Skip to main content

Advertisement

Advertisement

Guidance Programme among measures to avoid criminalising

SINGAPORE — When the 15-year-old was arrested for stealing from the eatery she worked, Mary (not her real name) found herself sitting in a police station, wondering if her future was over.

Guidance Programme among measures to avoid criminalising

Home Affairs and Law Minister K Shanmugan said that in investigating cases involving young accused, the police try to avoid criminalising their conduct where possible, and to give them a second chance through rehabilitation. This includes placing the young offenders in programmes, such as the Guidance Programme, which centre on supervision and counselling.

SINGAPORE — When the 15-year-old was arrested for stealing from the eatery she worked, Mary (not her real name) found herself sitting in a police station, wondering if her future was over.

Two years on, under a multi-agency programme for youth offenders of minor offences, Mary, now 17, has set her sights on securing a place in a polytechnic. After completing the six-month Guidance Programme (GP), she was given a stern warning, instead of being prosecuted in court.

The GP was mentioned by Home Affairs and Law Minister K Shanmugam in his ministerial statement on teenager Benjamin Lee’s case in Parliament on Tuesday.

Mr Shanmugan said that in investigating cases involving young accused, the police try to avoid criminalising their conduct where possible, and to give them a second chance through rehabilitation. This includes placing the young offenders in programmes, such as the GP, which centre on supervision and counselling.

Of her arrest, Mary said: “That was the lowest point as my parents lost all hope in me.”

Prior to her arrest, Mary and her parents were already barely on speaking terms, and she often fought with them. Her parents’ trust in her further eroded when she started hanging out with friends her family disapproved of.

When she was put under the GP after her arrest, Mary said she had to observe strict curfews. However, mentoring by her social worker and her involvement in group support sessions gave her the “motivation to change”.

Mary recalled how, in one of the last sessions of the programme, a police officer asked the youths to share their experiences.

“I felt really bad about what I did, but when I realised that other people in the group had the same kind of problems as me ... I felt relieved ... It showed me that I could overcome my mistakes,” she said.

Like Mary, rehabilitation programmes such as the GP provide many youth offenders with a chance to avoid prosecution, and start afresh.

The GP, which was introduced in 1997 to address juvenile crime, is for young offenders below 19 years old who commit minor offences, such as thefts and property-related offences involving low-value items.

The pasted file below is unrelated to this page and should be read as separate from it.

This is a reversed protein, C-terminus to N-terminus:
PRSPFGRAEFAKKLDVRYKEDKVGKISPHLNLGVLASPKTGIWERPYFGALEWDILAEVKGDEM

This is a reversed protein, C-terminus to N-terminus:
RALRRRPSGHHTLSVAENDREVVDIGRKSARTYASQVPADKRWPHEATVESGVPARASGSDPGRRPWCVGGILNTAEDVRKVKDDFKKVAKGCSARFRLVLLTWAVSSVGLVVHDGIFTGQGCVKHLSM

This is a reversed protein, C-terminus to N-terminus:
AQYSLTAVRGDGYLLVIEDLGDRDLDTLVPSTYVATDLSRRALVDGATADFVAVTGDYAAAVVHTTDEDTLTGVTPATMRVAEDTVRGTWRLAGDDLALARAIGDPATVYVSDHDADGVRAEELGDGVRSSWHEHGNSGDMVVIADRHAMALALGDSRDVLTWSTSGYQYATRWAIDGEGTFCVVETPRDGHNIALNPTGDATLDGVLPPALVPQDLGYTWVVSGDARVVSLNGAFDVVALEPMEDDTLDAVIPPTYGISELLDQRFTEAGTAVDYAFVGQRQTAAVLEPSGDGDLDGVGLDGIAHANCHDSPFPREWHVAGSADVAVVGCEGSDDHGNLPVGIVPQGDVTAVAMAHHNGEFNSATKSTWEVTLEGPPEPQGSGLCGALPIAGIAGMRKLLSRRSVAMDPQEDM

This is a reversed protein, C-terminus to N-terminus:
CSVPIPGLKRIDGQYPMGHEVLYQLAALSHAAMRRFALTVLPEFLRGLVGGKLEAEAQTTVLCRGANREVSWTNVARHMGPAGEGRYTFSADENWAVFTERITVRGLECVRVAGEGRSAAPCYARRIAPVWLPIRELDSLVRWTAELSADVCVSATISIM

Most of the children who commit such minor offences do not have the real intention to do so — they do it on impulse or because of peer pressure, said Mr Shylock Lim, a social worker at the Students Care Service, one of the agencies appointed to run the programme.

Various other factors, such as difficult family relationships, might also drive youths to seek other avenues, such as gangs, to fill the void in their lives, said Mr Wilson Tan, executive director at Youth Guidance Outreach Services (YGOS), which runs the Streetwise Programme (SWP), which is for youths associating with gangs.

Many of these youths come from single-parent, divorced families; or their parents, bogged down by long working hours, have little time to supervise them.

Mr Tan said: “These young people try to look for belonging elsewhere, and they might get drawn into mixing with the wrong company.”

He added that these youths crave “warm support, empathy and patience”, and social workers spend time teaching them about the importance of good family communication.

“We always suggest to these youths to spend at least once a week eating together with their family,” Mr Tan said.

One former youth offender, who wanted to be known only as James, underwent the SWP after he was arrested for assault when he was 15.

Back then, James would spend his nights “hanging around” in the neighbourhood with his friends and playing truant. His father, a taxi driver, was mostly absent from his life.

A second assault led to James being sent to the Boys’ Home, but the social workers at SWP kept in touch with him throughout his difficult time. They constantly gave him encouragement and stayed up with him all night as he studied.

Having been given a helping hand when he most needed it, James, now 24, wants to do the same for other troubled youths by joining YGOS as a youth worker.

He has this advice for other struggling youths: “I always tell them that every action comes with a consequence and the choice is in their hands.”

As for Mary, she hopes to enter a polytechnic to study applied food sciences and dreams of getting a driving licence by the time she is 21 — goals that she would never have set for herself if not for the constant encouragement of her social worker from the GP.

Mary said: “If I had been charged, I would have lost all hope in myself ... But because someone was looking out for me throughout the process, I felt I was cared for and I could achieve what I wanted to do. I’m thankful for that second chance.”

Read more of the latest in

Advertisement

Popular

Advertisement

Stay in the know. Anytime. Anywhere.

Subscribe to get daily news updates, insights and must reads delivered straight to your inbox.

By clicking subscribe, I agree for my personal data to be used to send me TODAY newsletters, promotional offers and for research and analysis.

Aa